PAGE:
The COVID-19 citizen is both scared and confused. The magnitude of the contagion is what scares the pandemic citizen. The ambiguity of the messaging is what confuses her (Worldometers n.d.). Fright and confusion are compounded by social media. Couple this with the neo-liberal emphasis on individualism rather than the collective, and we have a situation where we see people behaving irrationally and endangering themselves and others. An overabundance of information (real, fake, conspiracy theories, science, and pseudo-science) on the internet and the inability of a vast majority of the populace to distinguish one from the other further complicates the situation. While the health system’s fault lines have become visible in terms of infection and death rates, the fault lines of the educational system are now apparent in the behavior of the citizens who are flouting the public health guidelines. Just as the pandemic has shown the effects of years of neglect and underfunding of the health care system, it has also made visible the effects of underfunding and neglect of the educational system, especially of disciplines and subjects related to teaching and learning about responsible citizenship.

In this sense, COVID-19 is as much a teaching moment as it to reflect on the lack of critical citizenship education. Under the pandemic, education systems have tried their best to do more with less. While the universities have hunkered down to save the semesters, the schools are now gearing up to reopen and save the school year (in many but not all jurisdictions). However, the main emphasis on education under the pandemic has been on delivery (remote, online, etc.). While the zeal, the spirit, and speed are impressive, educational institutions must also realize the need for a revamped vision of education (and citizenship) in the new ‘normal.’ COVID-19 is not only a medical emergency. It is as much a social, political, ethical, and social justice emergency. With the almost certainty of recurring waves of the COVID-19 pandemic, it is imperative that educators and educational institutions respond to the lesson learned from the first and second waves.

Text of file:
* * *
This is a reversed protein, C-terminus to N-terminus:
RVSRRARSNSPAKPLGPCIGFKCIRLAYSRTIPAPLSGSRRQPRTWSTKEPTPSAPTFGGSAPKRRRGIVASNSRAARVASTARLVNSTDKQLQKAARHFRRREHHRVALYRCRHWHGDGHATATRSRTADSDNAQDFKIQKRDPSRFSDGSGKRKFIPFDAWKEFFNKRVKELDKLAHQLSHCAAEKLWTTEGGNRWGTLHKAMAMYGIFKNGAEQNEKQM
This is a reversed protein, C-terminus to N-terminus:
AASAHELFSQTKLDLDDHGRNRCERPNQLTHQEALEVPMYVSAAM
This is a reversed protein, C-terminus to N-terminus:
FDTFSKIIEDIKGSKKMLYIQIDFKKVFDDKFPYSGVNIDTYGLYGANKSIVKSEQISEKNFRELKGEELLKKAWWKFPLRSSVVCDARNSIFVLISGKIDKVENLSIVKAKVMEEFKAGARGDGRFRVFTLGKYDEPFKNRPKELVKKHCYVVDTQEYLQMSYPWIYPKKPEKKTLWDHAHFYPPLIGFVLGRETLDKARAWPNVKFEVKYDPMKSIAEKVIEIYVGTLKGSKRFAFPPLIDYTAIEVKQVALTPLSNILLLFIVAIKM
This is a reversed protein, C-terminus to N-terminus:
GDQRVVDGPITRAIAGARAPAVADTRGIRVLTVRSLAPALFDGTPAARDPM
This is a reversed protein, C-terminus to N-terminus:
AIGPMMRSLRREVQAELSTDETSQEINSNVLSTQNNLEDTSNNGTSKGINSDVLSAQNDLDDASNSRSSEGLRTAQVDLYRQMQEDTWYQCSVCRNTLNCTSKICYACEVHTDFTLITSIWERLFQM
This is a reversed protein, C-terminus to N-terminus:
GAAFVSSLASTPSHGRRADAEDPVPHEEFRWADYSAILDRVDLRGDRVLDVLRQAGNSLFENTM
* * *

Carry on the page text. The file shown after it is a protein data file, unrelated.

These lessons point to the need for equipping the populace with critical citizenship education with which it can raise crucial questions about the complementarity of the state-citizen contract. COVID-19 is a teachable moment. Education in the ‘new normal’ must move beyond the ‘boundless productivity’ paradigm and look towards educating a critical citizenry. Central to such an education is to inculcate the ability to question. In the context of the present pandemic, uncritical acceptance of the state narrative by the populace has emerged as the norm. Fewer questions have been raised on issues such as the dishonest messaging by the health authorities, incompetence of the public as well as the for-profit senior care facilities, disproportionate infection and death rates among the ethnic and racialized minorities, under or un-preparedness of the health and pharmaceutical infrastructures, incurring of massive national debt to bail out rich corporations, etc. Here, we must note the difference between criticality and reactionary opposition. It is, for example, argued by some that those who protest and demonstrate against the public health directives such as social distancing, wearing masks, etc. are also exercising their criticality by disputing governmental messaging. In our opinion, the resistance to public health directives is more oppositional and reactionary than critical. The opposition is based on political positions and affiliations rather than ethical, social justice, and public safety considerations. Critical citizenship and questioning must be based on the principle of ‘do no harm.’ If the exercise of ‘freedom’ and ‘choice’—two main arguments by the anti-mask, anti-social distancing advocates endangers or has the potential of endangering others, then it cannot be termed as behaviors resulting from critical thinking.